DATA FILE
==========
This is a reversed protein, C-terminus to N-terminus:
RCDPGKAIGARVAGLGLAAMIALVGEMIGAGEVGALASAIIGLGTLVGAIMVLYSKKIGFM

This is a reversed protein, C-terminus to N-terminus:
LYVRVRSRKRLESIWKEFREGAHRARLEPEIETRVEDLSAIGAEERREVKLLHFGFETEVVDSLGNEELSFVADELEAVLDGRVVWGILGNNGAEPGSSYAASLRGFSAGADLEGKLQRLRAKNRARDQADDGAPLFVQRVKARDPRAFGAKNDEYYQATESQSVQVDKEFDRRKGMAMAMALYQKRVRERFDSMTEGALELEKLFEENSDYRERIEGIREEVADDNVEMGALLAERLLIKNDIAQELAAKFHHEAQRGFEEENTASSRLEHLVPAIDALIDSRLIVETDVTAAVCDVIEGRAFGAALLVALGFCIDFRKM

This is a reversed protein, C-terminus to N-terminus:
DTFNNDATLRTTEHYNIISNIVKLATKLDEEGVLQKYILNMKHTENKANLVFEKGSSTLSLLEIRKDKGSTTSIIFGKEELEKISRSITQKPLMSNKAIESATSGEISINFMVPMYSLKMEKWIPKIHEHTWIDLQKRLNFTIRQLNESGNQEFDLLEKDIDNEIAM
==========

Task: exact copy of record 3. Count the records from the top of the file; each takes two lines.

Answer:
This is a reversed protein, C-terminus to N-terminus:
DTFNNDATLRTTEHYNIISNIVKLATKLDEEGVLQKYILNMKHTENKANLVFEKGSSTLSLLEIRKDKGSTTSIIFGKEELEKISRSITQKPLMSNKAIESATSGEISINFMVPMYSLKMEKWIPKIHEHTWIDLQKRLNFTIRQLNESGNQEFDLLEKDIDNEIAM